Health IT

Akili Labs recruits for ADHD trial with ambitions of FDA clearance for digital medicine

Akili Labs has kicked off open enrollment for a clinical trial of its Project EVO  video game platform in a quest to secure for 510(k) clearance from the U.S. Food and Drug Administration for its lead indication — attention deficit hyperactivity disorder. The trial is recruiting at least 300 participants aged 8-12 years old who […]

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Akili Labs has kicked off open enrollment for a clinical trial of its Project EVO  video game platform in a quest to secure for 510(k) clearance from the U.S. Food and Drug Administration for its lead indication — attention deficit hyperactivity disorder.

The trial is recruiting at least 300 participants aged 8-12 years old who have been diagnosed with ADHD. It will evaluate the safety and efficacy of the Project EVO platform, according to a company statement. The ultimate goal is to provide a drug alternative for children with ADHD and  Akili Labs CEO Eddie Martucci views digital therapeutics as the way to do that. The game is designed to improve the ability of kids with ADHD to process multiple streams of information, improve attention, inhibition and working memory.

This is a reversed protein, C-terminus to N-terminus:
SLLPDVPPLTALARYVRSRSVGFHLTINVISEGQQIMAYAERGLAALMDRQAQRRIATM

If the trial meets its endpoints, the company plans to submit Project EVO for FDA approval.

In a phone interview in February Martucci said, “We want this to stand alongside Adderall and other drugs as a doctor-prescribed treatment.”

This is how the trial will work. The trial will be set up at 10 sites across the U.S.. Participants will use Project EVO on a tablet at home over a four-week period. An assessment will assess changes between the participant’s baseline performance and look for any improvements through completion of a continuous performance test for attention and impulsivity

The video game’s underlying platform was developed at the University of California at San Francisco in the labs of Dr. Adam Gazzaley. The game generates a baseline for each user and is designed to automatically adjust to the player’s functional level, whether they are a 70-year-old with a cognitive impairment or a 10 year-old with ADHD.

The hope is that the gaming platform can function as a digital therapeutic not only for ADHD, but also for people with traumatic brain injury, neurodegenerative disorders and pediatric applications.